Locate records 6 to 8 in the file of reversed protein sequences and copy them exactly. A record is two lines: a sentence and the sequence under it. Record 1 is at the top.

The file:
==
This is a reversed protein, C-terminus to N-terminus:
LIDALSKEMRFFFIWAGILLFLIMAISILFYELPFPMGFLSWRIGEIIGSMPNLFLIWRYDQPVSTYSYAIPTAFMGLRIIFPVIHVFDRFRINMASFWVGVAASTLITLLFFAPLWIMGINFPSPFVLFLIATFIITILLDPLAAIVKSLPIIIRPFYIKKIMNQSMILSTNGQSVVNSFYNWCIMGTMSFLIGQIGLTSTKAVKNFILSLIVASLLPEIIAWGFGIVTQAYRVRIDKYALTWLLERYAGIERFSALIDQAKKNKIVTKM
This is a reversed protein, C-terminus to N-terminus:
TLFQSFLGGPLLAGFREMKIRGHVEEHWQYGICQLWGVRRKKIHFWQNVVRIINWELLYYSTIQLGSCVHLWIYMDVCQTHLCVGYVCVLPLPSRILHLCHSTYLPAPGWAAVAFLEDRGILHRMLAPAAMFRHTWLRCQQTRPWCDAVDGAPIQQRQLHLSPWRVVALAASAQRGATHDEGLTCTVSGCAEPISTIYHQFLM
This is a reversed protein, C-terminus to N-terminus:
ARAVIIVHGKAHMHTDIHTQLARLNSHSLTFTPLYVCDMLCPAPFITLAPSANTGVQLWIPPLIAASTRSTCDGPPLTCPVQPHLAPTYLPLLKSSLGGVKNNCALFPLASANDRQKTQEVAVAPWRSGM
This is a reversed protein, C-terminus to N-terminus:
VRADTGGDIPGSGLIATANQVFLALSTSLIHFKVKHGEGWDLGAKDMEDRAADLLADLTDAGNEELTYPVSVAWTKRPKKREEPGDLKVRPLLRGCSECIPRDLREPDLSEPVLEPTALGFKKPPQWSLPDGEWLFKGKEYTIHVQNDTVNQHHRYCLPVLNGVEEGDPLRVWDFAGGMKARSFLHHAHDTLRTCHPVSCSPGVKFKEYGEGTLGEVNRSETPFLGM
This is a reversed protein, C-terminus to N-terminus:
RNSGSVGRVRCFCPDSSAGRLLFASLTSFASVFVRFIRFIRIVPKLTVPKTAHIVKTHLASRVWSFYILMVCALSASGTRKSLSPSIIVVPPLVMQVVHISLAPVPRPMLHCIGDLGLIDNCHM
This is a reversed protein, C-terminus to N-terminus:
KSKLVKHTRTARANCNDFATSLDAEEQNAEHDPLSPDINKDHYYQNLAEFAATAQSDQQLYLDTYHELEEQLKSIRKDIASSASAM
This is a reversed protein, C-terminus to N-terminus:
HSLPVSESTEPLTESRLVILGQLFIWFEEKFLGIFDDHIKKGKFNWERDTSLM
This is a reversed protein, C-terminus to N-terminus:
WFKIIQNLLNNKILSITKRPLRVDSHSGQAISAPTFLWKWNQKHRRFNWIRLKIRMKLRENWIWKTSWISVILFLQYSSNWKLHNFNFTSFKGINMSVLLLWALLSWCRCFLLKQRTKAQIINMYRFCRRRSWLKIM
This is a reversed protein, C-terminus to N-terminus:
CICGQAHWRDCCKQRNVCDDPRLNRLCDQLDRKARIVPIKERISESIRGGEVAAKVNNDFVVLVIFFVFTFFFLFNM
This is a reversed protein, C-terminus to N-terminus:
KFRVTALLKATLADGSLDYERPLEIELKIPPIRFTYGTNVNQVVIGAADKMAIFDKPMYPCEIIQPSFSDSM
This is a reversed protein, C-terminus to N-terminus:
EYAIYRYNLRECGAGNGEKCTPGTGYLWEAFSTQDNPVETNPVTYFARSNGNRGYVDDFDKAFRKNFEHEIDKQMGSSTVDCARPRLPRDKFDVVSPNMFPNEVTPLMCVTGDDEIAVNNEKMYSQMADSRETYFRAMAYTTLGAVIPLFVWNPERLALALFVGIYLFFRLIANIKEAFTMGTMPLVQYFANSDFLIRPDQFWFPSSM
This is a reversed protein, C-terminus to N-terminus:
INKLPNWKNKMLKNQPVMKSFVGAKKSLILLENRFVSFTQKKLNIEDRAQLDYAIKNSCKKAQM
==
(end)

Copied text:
This is a reversed protein, C-terminus to N-terminus:
KSKLVKHTRTARANCNDFATSLDAEEQNAEHDPLSPDINKDHYYQNLAEFAATAQSDQQLYLDTYHELEEQLKSIRKDIASSASAM
This is a reversed protein, C-terminus to N-terminus:
HSLPVSESTEPLTESRLVILGQLFIWFEEKFLGIFDDHIKKGKFNWERDTSLM
This is a reversed protein, C-terminus to N-terminus:
WFKIIQNLLNNKILSITKRPLRVDSHSGQAISAPTFLWKWNQKHRRFNWIRLKIRMKLRENWIWKTSWISVILFLQYSSNWKLHNFNFTSFKGINMSVLLLWALLSWCRCFLLKQRTKAQIINMYRFCRRRSWLKIM